If your hydrangeas live in the milder parts of the U.S. and Europe, and the spirit moves you, you can consider pruning only your new wood blooming hydrangeas now. It’s hard to conceive of that when you live where I do. Last March we had 3 Nor’easters. Not only did they bury everything, but the snow and ice made the footing much too dangerous to be using sharp tools. On the other hand, we have had an extremely mild February and early March looks to be the same. So maybe it’s safe to take the plunge.

Exactly which plants am I talking about? The ones that are foolproof and will produce flowers on the stems they will grow this year.

All of your woodland/smooth Hydrangea arborescens plants fall into this category. You may know them as ‘Annabelle’, Invincibelle Mini Mauvette™, Invincibelle® Spirit, and Incrediball®, along with others in their families. The same goes for your panicle hydrangeas like ‘Limelight’.


Get your tools in order

Before you start, however, get your tools in order. A good cleaning, oiling, and sharpening now will pay dividends and make your job much easier. Make sure you have a good pair of gloves, a tarp, a bypass pruner as shown in the photo, a lopper, disinfectant spray, and/or anti-bacterial wipes at the ready.

Cleaned/Disinfected Bypass Pruner

Cleaned/Disinfected Bypass Pruner            

Assorted Pruning Tools

Assorted Pruning Tools

Fine Gardening ran an excellent article about Sharpening pruners which I recommend. It has a 10 minute video embedded in it with Lee Reich which you might find helpful.

 

Fit your pruner to your hands

The best advice about pruning tools I can give you comes from Corona Tools, a U.S. manufacturer of garden tools and so much more (www.coronatoolsusa.com/). Corona has been around for over 90 years and not only do they know tools, but they know how to FIT a tool to you.

Look at these very helpful graphics from Corona of how to make sure your pruner is the right fit for your hands.

A small hand needs a pruner no higher than 6 inches.

A small hand needs a pruner no higher than 6 inches.

A medium hand can take a 7 inch pruner.

A medium hand can take a 7 inch pruner.

A large hand needs an 8 inch pruner or more.

A large hand needs an 8 inch pruner or more.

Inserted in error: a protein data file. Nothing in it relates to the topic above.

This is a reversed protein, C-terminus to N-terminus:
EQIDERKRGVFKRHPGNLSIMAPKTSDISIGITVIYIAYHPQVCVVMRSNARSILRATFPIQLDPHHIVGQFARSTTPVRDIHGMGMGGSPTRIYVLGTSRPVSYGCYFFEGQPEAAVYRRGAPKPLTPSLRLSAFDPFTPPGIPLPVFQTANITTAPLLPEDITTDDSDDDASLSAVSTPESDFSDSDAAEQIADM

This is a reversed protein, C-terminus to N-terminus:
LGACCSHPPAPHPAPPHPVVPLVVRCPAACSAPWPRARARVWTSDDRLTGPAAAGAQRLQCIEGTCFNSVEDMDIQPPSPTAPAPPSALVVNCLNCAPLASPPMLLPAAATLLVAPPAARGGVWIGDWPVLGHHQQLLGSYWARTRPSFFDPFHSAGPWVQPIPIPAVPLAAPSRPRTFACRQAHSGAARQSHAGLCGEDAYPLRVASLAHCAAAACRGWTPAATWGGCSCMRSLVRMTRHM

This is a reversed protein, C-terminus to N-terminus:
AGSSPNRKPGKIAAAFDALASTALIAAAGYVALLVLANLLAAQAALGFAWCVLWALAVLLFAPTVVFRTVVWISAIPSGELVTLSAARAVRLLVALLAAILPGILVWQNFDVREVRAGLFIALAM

There’s nothing worse than working with a pruner that doesn’t fit your hand. And only you are the judge of that.

If you have some time to cruise the internet, you can find lots of videos on caring for your cutting tools. The key is to DO IT! Not just this once but throughout the season as sap, dirt, and debris will always clog your pruners and dull the cutting surface. That translates into jagged cuts, a potentially less healthy plant, and more work for you. You might need to invest in some diamond hones and other small items, but that investment will pay you great dividends.

 

How much to cut

Back to your pruning job. How much do you cut back on new wood flowering plants? Good question! I wouldn’t go further down than about 2 feet tall. You want to give the plant the ability to have strong stems to hold the deliciously large flowers, especially after rainfall. If you cut it to the ground or to its crown, as I have seen on various websites, you will wind up with weak stems. Those magnificent flowers hold water, which will weigh them down unless they have strong “old” stems to keep them erect.

A before and after shot of your plant might look like this:

Woodland/smooth hydrangea before and after pruning.

Woodland/smooth hydrangea before and after pruning.

All Hydrangea paniculatas like ‘Fire and Ice’, Fire Light®, ‘Limelight’, Pinky Winky®, and Little Quick Fire® are new wood bloomers. They too can be cut back now. There is some research that shows cutting by about a third is the right amount for these plants. Before and after shots of ‘Limelight’ from my garden looked like this one spring.